Governor of India

Governor of India

Governor of India

  • The Governor’s appointment, his powers, and everything related to the office of the Governor of India have been discussed under Article 153 to Article 162 of the Indian Constitution.
  • The role of the Governor is quite similar to that of the President of India. The Governor performs the same duties as of President, but for the State. The governor stands as the executive head of a State and the working remains the same as of the office of the President of India. Under the Constitution of India, the governing machinery is the same as that of the Central Government.
  • It is stated that the Governor has a dual role.
    • He is the constitutional head of the state, bound by the advice of his council of ministers.
    • He functions as a vital link between the Union Government and the State Government.

Constitutional Provisions Related to Governor

  • The appointment and powers of government can be derived from Part VI of the Indian constitution. Article 153 says that there shall be a Governor for each State. One person can be appointed as Governor for two or more States.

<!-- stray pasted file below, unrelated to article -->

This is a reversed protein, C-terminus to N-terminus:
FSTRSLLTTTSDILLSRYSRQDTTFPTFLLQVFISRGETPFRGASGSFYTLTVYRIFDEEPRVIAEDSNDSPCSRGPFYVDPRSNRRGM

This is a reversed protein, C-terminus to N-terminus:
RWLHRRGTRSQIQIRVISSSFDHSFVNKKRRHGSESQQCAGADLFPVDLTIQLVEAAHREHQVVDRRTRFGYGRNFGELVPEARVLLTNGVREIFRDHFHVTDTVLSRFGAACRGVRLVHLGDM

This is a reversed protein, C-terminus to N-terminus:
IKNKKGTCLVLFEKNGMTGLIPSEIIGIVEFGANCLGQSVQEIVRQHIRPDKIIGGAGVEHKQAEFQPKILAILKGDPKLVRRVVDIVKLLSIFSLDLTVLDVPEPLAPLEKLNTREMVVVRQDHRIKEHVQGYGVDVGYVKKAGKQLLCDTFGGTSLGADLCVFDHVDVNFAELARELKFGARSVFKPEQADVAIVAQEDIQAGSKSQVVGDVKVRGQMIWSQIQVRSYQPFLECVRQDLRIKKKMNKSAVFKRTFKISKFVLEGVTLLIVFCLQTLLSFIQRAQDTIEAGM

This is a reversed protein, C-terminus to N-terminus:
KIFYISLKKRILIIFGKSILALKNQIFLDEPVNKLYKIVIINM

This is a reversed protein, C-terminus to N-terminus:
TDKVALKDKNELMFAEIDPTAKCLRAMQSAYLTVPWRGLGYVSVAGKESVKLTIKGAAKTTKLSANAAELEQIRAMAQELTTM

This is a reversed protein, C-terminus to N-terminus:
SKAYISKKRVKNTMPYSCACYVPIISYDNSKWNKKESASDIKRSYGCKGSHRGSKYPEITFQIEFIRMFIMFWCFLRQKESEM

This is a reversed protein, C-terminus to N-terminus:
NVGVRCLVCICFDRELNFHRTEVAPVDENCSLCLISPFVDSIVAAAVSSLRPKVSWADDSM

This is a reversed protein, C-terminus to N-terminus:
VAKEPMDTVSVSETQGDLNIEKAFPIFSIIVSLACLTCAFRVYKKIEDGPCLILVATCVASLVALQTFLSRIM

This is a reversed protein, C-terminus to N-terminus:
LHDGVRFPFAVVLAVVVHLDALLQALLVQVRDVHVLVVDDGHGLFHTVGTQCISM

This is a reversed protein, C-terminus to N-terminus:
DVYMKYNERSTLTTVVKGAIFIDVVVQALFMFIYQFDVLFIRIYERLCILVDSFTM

• The governor acts in ‘Dual Capacity’ as the Constitutional head of the state and as the representative.
  • He is the part of federal system of Indian polity and acts as a bridge between union and state governments.
  • Article 157 and Article 158 of the Constitution of India specify eligibility requirements for the post of governor. They are as follows:
  • A governor must:
    • Be a citizen of India.
    • Be at least 35 years of age.
    • Not be a member of the either House of the Parliament or the House of the State legislature.
    • Not hold any office of profit.

The term of governor’s office is normally 5 years but it can be terminated earlier by:

  • Dismissal by the president on the advice of the council of ministers headed by the prime minister of the country.
  • Dismissal of governors without a valid reason is not permitted. However, the President must dismiss a governor whose acts are upheld by courts as unconstitutional and malafide.
  • Resignation by the governor.

Historical Background

  • The Governors under the Government of India Act 1935 were “by the Raj, of the Raj, and for the Raj”. The constituent assembly wanted elected governors as proposed by a sub-committee of B.G. Kher, K.N. Katju, and P. Subbarayan.
  • The apprehension of the clash between the powers of the Governor and Chief minister led to the system of appointing the Governor in the state.
  • The draft constitution of 1948 was ambivalent – the drafting committee left it to the constituent assembly to decide whether governors should be elected or nominated.


  • There are numerous examples of the Governor’s position being abused, usually at the behest of the ruling party at the Centre. The process of appointment has generally been the cause behind it.